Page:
At the trial in the Superior Court of the plaintiff's appeal from the board's denial of his application for a special permit to do construction work in a watershed protection district, there was confusion between the parties concerning the extent to which the plaintiff's proposed use of fill might meet the requirements of Sections 11.5.1 through 11.5.4 of the Medfield zoning by-law. The judge remanded the matter to the board for further proceedings and specific findings on that issue. The board again denied the permit. Upon the renewal of proceedings in the Superior Court, the only evidence presented by the plaintiff was his testimony to the effect that the board should have formulated and imposed conditions on a permit, rather than denying it. See MacGibbon v. Board of Appeals of Duxbury, 369 Mass. 512 , 518-520 (1976). The judge concluded that the board had not exceeded its authority. Because the plaintiff had offered no evidence in the trial court on whether he had complied with the preconditions for a special permit required by the zoning by-law, the judge made no findings of fact. We affirm.
1. "[T]he board has the power to deny a permit as long as its decision is neither based on a legally untenable ground, nor is unreasonable, whimsical, capricious or arbitrary." S. Kemble Fischer Realty Trust v. Board of Appeals of Concord, 9 Mass. App. Ct. 477 , 481 (1980). See also Pendergast v. Board of Appeals of Barnstable, 331 Mass. 555 , 558-560 (1954); Subaru of New England, Inc. v. Board of Appeals of Canton, 8 Mass. App. Ct. 483 , 487-488 (1979). The board made detailed and specific findings upon which it grounded its denial, including its points of disagreement with the testimony of the plaintiff's expert witness, an engineer. One of the board's ultimate findings reads: "The health and safety of the occupants of the dwelling proposed at the locus will be endangered because the applicant proposes construction which does not meet with [the] requirements of Section 18.104.22.168, and 22.214.171.124 . . . in that he does not propose to elevate either the dwelling, the top of the foundation or the driveway in the manner required for construction within the Watershed Protection." The plaintiff's testimony, which was to the effect that the board should have imposed conditions and safeguards on the permit, hardly satisfied his burden of demonstrating that his proposed use would not endanger the health and safety of the district's residents or other land within the district. Dowd v. Board of Appeals of Dover, 5 Mass. App. Ct. 148 , 154-155 (1977). Subaru of New England. Inc. v. Board of Appeals of Canton, 8 Mass. App. Ct. at 487-488. Nor did it make a dent in the board's findings that the plaintiff had not satisfied the qualifying criteria for a permit which appeared in Sections 126.96.36.199. and 188.8.131.52 of the by-law. The board, therefore, was without authority to grant the plaintiff the special permit he had requested.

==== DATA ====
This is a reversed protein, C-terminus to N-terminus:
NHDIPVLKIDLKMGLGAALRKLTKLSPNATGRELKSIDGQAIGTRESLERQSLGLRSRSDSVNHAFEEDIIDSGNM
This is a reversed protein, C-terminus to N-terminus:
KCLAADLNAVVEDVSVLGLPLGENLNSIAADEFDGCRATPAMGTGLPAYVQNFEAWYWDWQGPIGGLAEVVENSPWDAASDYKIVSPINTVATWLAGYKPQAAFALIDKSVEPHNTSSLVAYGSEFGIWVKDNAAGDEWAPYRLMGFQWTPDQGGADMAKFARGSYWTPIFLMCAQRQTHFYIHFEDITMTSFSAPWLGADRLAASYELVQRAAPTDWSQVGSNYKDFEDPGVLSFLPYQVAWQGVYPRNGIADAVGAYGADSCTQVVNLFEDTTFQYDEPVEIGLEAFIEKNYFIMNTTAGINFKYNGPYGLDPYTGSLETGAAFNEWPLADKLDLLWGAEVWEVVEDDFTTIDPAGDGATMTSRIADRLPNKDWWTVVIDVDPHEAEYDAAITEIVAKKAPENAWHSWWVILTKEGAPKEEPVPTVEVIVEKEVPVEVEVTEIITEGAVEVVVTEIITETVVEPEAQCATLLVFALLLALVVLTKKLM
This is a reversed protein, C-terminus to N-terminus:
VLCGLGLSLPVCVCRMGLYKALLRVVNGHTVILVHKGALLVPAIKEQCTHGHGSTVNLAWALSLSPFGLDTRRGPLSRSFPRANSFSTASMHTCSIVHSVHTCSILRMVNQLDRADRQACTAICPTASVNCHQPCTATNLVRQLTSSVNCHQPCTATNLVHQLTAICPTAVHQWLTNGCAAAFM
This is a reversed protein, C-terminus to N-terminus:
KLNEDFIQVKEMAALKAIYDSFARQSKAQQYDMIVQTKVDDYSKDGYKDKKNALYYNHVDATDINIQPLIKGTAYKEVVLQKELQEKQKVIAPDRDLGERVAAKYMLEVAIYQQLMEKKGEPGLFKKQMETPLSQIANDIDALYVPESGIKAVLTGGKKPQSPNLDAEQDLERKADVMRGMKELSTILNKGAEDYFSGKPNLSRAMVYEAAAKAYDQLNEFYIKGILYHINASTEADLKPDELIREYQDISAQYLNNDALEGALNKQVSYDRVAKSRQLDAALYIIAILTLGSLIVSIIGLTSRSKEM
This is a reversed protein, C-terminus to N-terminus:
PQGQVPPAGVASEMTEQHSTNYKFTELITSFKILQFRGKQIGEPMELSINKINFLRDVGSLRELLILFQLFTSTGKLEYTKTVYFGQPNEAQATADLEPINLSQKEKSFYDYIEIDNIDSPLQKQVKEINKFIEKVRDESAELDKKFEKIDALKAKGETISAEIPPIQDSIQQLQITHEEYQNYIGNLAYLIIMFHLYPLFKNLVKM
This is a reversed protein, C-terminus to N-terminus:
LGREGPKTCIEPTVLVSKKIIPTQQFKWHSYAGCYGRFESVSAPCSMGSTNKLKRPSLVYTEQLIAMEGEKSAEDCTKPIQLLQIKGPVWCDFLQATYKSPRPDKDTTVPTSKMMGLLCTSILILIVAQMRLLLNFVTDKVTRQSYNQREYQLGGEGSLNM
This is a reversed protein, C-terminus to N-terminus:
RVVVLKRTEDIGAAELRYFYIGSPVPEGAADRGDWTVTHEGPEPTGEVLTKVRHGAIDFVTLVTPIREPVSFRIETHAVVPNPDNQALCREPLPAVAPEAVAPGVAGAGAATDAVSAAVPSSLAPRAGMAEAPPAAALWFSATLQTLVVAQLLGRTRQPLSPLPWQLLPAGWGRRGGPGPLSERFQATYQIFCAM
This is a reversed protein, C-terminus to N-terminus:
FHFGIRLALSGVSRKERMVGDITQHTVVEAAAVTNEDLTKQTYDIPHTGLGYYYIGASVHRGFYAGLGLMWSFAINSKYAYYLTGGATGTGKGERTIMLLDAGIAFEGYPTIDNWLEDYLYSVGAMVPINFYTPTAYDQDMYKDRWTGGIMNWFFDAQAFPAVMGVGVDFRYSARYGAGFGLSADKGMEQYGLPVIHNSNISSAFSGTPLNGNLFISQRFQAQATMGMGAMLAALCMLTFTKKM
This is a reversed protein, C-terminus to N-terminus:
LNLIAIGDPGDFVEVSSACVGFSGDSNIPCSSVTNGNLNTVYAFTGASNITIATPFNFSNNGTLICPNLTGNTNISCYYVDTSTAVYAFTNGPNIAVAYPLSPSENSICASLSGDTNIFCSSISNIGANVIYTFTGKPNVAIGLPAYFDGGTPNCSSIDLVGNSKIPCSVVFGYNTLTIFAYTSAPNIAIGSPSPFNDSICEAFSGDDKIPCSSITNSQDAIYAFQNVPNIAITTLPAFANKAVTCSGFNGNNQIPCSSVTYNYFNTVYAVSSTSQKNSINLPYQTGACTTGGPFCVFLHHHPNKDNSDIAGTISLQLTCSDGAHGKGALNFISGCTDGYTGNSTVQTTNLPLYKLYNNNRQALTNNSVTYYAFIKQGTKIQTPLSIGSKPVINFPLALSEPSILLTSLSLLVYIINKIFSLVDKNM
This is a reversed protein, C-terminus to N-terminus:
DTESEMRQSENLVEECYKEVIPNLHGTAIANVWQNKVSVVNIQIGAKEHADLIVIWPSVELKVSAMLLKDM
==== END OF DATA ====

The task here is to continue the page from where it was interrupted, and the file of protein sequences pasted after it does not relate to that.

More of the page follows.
2. Under the Medfield by-law the board can issue a special permit for construction work in a watershed protection district "only if it finds that
the use of the premises will not endanger the health or safety of the occupants thereof or of other land in the Watershed Protection District," as well as making other specifically required affirmative findings. Because the board could not make a number of these mandated findings, it concluded that it was "powerless to grant" the permit. Even if the board possessed the authority under the by-law to grant exceptions or to impose conditions, but declined to exercise its discretionary power, see MacGibbon v. Board of Appeals of Duxbury, 356 Mass. 635 , 638 (1970), and Dowd v. Board of Appeals of Dover, 5 Mass. App. Ct. at 156-157, we would not view this as one of those "exceptional cases where a board can be ordered to grant a special permit." Subaru of New England, Inc. v. Board of Appeals of Canton, 8 Mass. App. Ct. at 488. Compare MacGibbon v. Board of Appeals of Duxbury, 369 Mass. at 518-520.